• The Responsive Classroom (RC) is an approach to teaching and learning that fosters safe, challenging, and joyful classrooms and school.  Developed by classroom teachers, it consists of practical strategies for bringing together social and academic learning throughout the school day. 

    Components of Responsive Classroom

    Morning Meeting: Each morning we will come together as a class to greet, share, and get to know one another and build our classroom community.  The group meets in a circle and participates in the following:

    Greeting: We greet one another by looking at each other, using each other's names, and using kind voices to say hello in a variety of ways.

    Sharing: We take turns throughout the week sharing on our choice of topics.  We practice listening and questioning skills with one another daily. 

    Activity: We participate in a game, activity or song together!  We'll engage in fun and movement and get ready for the day ahead of us.

    Morning Message:  When students arrive each morning, there will be a message waiting for them to read and interact with.  The message lets the kids know what is in store for the day and provides us with many language and literacy opportunities as we read it and work through it together.

    Rule Creation:  During our first weeks of school we will work together to set our goals for the year and to form a set of classroom rules that will help us achieve those goals in a safe and fun environment.

    Logical Consequences: Students' misbehavior will be responded to in a way that allows children to fix and learn from their mistakes while maintaining dignity.  The various methods used in our classroom are as follows:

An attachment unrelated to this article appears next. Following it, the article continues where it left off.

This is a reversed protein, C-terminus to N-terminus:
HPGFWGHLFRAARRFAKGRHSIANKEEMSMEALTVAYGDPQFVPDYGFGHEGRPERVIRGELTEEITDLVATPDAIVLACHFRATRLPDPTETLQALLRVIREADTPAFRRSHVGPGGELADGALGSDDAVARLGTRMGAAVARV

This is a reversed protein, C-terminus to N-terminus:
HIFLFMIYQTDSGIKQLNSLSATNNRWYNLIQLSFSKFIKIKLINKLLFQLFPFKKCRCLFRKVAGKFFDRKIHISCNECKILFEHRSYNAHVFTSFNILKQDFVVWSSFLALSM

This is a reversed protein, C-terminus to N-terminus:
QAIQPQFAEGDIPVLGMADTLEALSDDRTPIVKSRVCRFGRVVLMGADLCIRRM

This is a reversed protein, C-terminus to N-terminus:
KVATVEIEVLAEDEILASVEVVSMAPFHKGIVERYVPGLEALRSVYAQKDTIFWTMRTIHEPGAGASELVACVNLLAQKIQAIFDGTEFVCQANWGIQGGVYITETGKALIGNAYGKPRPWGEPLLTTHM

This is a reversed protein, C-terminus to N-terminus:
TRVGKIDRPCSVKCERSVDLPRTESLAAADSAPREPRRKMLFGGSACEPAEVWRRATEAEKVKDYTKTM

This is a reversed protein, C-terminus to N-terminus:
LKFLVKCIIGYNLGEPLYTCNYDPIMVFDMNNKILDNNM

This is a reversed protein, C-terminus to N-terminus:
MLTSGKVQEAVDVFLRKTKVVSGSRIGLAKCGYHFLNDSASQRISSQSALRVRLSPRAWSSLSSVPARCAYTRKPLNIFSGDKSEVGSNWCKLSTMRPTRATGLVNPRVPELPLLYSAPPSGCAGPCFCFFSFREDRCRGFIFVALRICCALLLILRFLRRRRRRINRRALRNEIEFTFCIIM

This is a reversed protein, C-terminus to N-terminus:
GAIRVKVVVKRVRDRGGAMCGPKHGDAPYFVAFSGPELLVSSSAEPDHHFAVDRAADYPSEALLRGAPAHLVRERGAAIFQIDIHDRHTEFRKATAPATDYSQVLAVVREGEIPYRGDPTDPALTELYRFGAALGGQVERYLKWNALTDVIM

1. "Take a Break": If a student is having a hard time focusing on learning or is distracting others from learning, he/she may be asked to take a break.  During this time, the student goes to one of our take a break chairs, thinks about his/her actions, re-gains self control, and re-joins the group when he/she is ready.  This method is different from "Time Out" in that we recognize that there may be a time when any one of us needs some time to re-focus and by "Taking a Break" we can do that in a positive way and resume learning as soon as we are ready - all while maintaining our dignity.

    2. "You Break It, You Fix It": If a student breaks material item belonging to another student, the classroom, or the school, OR hurts the feelings of another person, that student will be held accountable for his/her actions.  He/she will be expected to "Fix" the problem in an appropriate way that is agreed upon by all parties involved.

    3."Loss of Privilege": If a child's behavior does not positively reflect how an activity or job has been taught, he/she may lose the privilege of using the material or participating in the activity for the remainder of the day.  For example, if a child was not using a marker appropriately, he/she would need to practice with a teacher before being able to use the markers independently.   

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